For the totally destroyed D.1751/18 a replacement aircraft was built with strengthened wing bracing and attachments. It received the s/n D.1751/18 (Ersatz) and participated in the third fighter competition, held October 10 to November 2, 1918. This resulted in an order for 50 aircraft, allotted the s/n D.1900/18 to D.1949/18.

Early 1919, when work was halted on the aircraft production upon enactment of the Armistice agreements, 50 % of the aircraft were ready and were hidden from the Inter-Allied Armistice Commission (IAAC).

In 1921, two aircraft were sold to the USA, one was evaluated by the USN, BuNo. A-6058, the other one received the USAAS s/n 68546 and was evaluated at McCook Field under the Project Number P-241, it was transferred to the McCook Field museum on May 14, 1923, however, it was surveyed on September 8, 1926. Another D-I was in Dornier factory museum and was destroyed by the Allies bombs during WW2. The Dornier D-I was an example that modern layout of an aircraft isn’t a guarantee for success.

References

  1. "Static Test of the Dornier D.I" Cross & Cockade (US) Volume 9, Issue 4 p 391
  2. Grosz, Peter M. "Dornier D.I" Windsock Mini Datafile number 12, Albatros Productions Limited

4 comments:

The Angry Lurker said...

Never knew about this aircraft, quite fascinating, similar I suppose to the end of the second world war when Germany was still trying to build super weapons and aircraft. Sorry about the lousy game, they happen I'm afraid.

W. I. Boucher said...

It is one of those aircraft which is not well known. Having two different names is not good for solid name recognition.

Anthony Fokker did a similar thing. He loaded all the aircraft at hand and smuggled them into the Netherlands where he claimed they were new Dutch manufactured aviation parts and planes.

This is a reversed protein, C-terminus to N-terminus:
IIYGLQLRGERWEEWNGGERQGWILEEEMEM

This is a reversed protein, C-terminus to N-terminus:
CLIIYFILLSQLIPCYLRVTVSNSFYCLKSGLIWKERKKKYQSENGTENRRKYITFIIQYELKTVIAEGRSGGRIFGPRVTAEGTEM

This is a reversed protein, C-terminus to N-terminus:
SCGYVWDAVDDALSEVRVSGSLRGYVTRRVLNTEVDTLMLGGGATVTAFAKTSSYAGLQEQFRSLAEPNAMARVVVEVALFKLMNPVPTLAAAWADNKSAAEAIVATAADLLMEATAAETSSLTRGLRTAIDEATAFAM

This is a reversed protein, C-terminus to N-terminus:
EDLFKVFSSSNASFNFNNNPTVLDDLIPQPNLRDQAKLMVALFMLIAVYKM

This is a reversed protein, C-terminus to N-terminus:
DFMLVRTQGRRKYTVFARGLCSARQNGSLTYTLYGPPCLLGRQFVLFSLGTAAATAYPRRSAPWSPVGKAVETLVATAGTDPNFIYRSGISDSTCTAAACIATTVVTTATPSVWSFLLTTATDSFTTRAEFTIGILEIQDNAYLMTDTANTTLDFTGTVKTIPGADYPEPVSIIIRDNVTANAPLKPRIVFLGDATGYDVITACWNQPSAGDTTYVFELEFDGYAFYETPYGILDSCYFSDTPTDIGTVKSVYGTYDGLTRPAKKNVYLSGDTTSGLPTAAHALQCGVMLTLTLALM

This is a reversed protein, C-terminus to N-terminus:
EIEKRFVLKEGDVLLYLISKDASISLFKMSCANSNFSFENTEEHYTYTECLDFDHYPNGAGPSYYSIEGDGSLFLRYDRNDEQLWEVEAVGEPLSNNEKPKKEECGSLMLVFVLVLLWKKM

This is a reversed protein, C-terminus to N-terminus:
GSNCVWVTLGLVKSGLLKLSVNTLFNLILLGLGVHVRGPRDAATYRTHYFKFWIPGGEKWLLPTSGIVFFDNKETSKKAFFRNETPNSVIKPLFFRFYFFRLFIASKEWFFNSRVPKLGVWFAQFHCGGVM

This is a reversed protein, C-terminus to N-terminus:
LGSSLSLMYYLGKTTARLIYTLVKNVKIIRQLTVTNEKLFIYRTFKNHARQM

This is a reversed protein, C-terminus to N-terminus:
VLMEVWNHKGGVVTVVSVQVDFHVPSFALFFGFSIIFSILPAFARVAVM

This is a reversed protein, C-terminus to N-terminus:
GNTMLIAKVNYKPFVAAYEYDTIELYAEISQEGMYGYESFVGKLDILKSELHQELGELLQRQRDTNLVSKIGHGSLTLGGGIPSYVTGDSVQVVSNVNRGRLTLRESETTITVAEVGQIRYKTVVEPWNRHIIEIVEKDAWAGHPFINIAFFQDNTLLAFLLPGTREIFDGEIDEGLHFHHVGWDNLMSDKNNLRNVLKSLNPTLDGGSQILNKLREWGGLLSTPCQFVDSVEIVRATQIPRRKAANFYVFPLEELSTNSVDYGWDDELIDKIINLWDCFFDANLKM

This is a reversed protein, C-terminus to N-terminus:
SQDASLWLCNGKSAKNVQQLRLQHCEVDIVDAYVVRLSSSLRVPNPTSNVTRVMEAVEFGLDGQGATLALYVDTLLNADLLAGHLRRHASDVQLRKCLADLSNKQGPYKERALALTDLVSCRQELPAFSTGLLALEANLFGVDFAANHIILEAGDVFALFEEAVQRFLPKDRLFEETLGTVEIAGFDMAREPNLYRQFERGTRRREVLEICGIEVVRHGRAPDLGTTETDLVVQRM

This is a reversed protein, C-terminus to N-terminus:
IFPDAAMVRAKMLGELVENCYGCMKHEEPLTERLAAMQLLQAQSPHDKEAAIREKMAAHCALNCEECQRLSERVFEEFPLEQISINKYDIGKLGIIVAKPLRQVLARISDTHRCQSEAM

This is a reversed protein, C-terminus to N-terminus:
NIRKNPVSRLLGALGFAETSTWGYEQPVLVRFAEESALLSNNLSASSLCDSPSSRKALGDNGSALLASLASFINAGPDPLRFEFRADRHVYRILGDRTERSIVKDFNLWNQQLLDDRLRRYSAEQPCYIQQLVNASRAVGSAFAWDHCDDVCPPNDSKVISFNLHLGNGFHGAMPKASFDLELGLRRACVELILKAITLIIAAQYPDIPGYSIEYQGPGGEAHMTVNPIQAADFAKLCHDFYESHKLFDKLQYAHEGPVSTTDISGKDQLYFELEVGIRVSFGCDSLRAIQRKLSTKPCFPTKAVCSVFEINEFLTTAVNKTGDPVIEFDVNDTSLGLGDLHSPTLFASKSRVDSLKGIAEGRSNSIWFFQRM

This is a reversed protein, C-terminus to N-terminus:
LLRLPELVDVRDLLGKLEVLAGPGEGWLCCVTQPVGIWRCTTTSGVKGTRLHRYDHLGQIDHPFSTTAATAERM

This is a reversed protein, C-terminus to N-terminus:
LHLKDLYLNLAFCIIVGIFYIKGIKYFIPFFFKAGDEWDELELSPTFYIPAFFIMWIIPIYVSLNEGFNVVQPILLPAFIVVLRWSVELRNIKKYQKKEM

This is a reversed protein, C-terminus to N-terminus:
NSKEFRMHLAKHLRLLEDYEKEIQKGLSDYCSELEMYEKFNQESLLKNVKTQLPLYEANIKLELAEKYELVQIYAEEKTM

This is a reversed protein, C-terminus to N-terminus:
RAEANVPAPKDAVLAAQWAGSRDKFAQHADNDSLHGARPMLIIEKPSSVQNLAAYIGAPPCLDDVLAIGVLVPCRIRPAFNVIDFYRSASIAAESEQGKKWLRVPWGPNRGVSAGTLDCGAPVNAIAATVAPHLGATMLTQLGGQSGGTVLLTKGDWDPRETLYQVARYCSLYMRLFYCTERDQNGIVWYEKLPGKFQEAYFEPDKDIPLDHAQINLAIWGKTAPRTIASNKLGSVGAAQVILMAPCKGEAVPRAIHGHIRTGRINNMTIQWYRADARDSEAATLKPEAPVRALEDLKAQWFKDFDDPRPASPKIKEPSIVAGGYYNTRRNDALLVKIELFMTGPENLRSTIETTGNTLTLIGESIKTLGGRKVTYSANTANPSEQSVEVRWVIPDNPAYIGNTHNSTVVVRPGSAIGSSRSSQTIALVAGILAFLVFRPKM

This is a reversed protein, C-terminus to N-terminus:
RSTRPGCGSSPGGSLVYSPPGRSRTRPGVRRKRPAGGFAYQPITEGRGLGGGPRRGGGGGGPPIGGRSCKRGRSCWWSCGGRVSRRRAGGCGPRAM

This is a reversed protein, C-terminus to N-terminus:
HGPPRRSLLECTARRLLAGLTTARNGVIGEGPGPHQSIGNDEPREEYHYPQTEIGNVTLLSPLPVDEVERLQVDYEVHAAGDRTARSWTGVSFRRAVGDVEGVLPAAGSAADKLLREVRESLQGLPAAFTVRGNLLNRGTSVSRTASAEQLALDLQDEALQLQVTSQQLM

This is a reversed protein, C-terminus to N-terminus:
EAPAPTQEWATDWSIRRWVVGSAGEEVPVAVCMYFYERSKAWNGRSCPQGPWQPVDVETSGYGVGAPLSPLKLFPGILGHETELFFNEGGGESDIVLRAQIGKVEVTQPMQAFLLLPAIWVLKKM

They saw the writing on the wall and knew the French would demand punitive measures in any treaty written to end the war.

Ironically the Treaty of Versailles had a few loopholes because of lack of imagination of diplomats. The biggest was no restrictions on rocket research, and we all know what that led to.

As far as the game goes. The group is a pack of plonkers who have been friends for over 35 years. We started our club in the late 70's. I have been in and out of the area over the years.

I moved and worked in the game industry for over 10 years, which changed my perspective since I was on the other side of the vender's booth. I no longer went to conventions to play games. It was part of the job.

When I returned the group had not changed their game system preferences. Now I go to see close friends and for the food and drink. Sadly I attend in spite of the rules used.
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kingsleypark said...

Like Fran, I did not know about this aircraft, so thanks for bringing it to light.

In many ways it is fascinating to speculate what designs could have made their mark had the war continued into 1919 and beyond. The German designs, perhaps not surprisingly, always appear more ambitious and innovative than the Allied designs

W. I. Boucher said...

If the war had continued it would have been interesting.
New weapons would have been integrated into planes tasked with new missions. Tank busting aircraft, true torpedo bombers, improved heavy bombers were all on their way.

The thing is The Central Powers could not win the logistical war. America was geared up to produce enormous numbers of DH-4, SPAD 13, and the new Martin Bomber, and Curtis NC flying boats. The production of the V12 Liberty engines was climbing providing much needed power plants for Allied aircraft.

In both wars Germany had a tendency to churn out a large number of designs looking for the ultimate weapon to achieve victory.

Germany had one thing going for it. Their procurement process was streamlined when compared to Britain's where two different procurement groups issued wildly different specifications.

The confusion was made worse by a large number of unsolicited designs being submitted by small private firms who had no experience with aviation at all.

Whew! sometimes I envy people who can say what they mean in a well formed sentence an get on with life.

Cheers,

Will